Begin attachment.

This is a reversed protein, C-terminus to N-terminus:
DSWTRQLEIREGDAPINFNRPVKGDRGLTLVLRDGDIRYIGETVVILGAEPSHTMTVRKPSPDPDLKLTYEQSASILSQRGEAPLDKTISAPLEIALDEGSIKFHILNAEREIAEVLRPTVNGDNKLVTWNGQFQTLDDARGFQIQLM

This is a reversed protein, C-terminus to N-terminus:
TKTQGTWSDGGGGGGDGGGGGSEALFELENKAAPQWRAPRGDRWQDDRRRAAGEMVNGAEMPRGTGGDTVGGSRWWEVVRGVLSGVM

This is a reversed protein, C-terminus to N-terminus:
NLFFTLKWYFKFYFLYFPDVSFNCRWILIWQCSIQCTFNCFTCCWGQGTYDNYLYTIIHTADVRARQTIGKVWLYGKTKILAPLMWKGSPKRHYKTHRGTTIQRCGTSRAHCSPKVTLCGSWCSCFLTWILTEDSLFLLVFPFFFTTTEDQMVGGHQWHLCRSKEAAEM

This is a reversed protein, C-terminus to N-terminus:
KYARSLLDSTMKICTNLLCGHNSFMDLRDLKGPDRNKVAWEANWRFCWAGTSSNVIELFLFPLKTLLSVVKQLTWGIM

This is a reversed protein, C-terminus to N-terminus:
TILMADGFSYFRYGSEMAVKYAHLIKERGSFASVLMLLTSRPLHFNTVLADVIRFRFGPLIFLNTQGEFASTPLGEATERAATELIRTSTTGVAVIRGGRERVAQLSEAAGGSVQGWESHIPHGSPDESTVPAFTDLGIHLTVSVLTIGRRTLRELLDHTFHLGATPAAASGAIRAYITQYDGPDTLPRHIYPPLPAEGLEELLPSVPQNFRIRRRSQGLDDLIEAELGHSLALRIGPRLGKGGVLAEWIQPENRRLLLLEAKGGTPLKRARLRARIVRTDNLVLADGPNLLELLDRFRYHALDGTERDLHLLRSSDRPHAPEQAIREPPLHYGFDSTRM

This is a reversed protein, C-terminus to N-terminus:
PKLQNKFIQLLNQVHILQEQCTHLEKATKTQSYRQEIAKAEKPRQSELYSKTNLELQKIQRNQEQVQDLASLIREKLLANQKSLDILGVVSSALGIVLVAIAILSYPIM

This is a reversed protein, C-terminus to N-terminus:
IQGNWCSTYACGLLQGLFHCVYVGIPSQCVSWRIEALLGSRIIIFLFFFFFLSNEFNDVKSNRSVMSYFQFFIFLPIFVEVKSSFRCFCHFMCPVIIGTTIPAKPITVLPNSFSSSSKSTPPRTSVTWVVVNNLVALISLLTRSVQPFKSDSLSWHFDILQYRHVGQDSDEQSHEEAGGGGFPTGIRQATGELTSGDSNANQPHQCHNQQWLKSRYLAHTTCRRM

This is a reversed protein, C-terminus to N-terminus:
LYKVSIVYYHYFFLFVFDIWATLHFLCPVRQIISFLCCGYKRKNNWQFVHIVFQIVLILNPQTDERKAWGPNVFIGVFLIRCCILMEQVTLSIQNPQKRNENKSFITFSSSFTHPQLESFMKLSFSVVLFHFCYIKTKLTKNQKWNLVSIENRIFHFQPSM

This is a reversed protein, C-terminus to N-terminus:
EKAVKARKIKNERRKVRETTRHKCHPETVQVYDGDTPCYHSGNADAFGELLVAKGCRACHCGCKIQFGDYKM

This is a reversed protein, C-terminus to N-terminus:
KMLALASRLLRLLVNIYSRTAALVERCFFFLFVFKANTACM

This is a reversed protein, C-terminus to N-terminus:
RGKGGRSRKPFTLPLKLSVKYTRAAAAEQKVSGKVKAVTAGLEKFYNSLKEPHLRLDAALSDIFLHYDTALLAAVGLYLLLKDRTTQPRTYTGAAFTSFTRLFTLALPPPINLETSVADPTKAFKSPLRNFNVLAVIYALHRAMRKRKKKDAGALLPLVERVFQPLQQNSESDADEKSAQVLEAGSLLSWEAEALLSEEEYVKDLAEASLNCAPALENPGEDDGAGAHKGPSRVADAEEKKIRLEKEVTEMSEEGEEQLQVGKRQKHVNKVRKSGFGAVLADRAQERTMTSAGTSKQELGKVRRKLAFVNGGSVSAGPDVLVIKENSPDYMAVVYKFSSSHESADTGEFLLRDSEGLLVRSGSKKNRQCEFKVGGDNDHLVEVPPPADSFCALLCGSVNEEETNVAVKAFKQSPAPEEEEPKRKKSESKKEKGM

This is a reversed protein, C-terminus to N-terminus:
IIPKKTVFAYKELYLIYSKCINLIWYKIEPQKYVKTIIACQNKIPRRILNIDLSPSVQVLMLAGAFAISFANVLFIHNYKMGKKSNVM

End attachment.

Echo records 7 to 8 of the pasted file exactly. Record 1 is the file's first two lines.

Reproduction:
This is a reversed protein, C-terminus to N-terminus:
IQGNWCSTYACGLLQGLFHCVYVGIPSQCVSWRIEALLGSRIIIFLFFFFFLSNEFNDVKSNRSVMSYFQFFIFLPIFVEVKSSFRCFCHFMCPVIIGTTIPAKPITVLPNSFSSSSKSTPPRTSVTWVVVNNLVALISLLTRSVQPFKSDSLSWHFDILQYRHVGQDSDEQSHEEAGGGGFPTGIRQATGELTSGDSNANQPHQCHNQQWLKSRYLAHTTCRRM

This is a reversed protein, C-terminus to N-terminus:
LYKVSIVYYHYFFLFVFDIWATLHFLCPVRQIISFLCCGYKRKNNWQFVHIVFQIVLILNPQTDERKAWGPNVFIGVFLIRCCILMEQVTLSIQNPQKRNENKSFITFSSSFTHPQLESFMKLSFSVVLFHFCYIKTKLTKNQKWNLVSIENRIFHFQPSM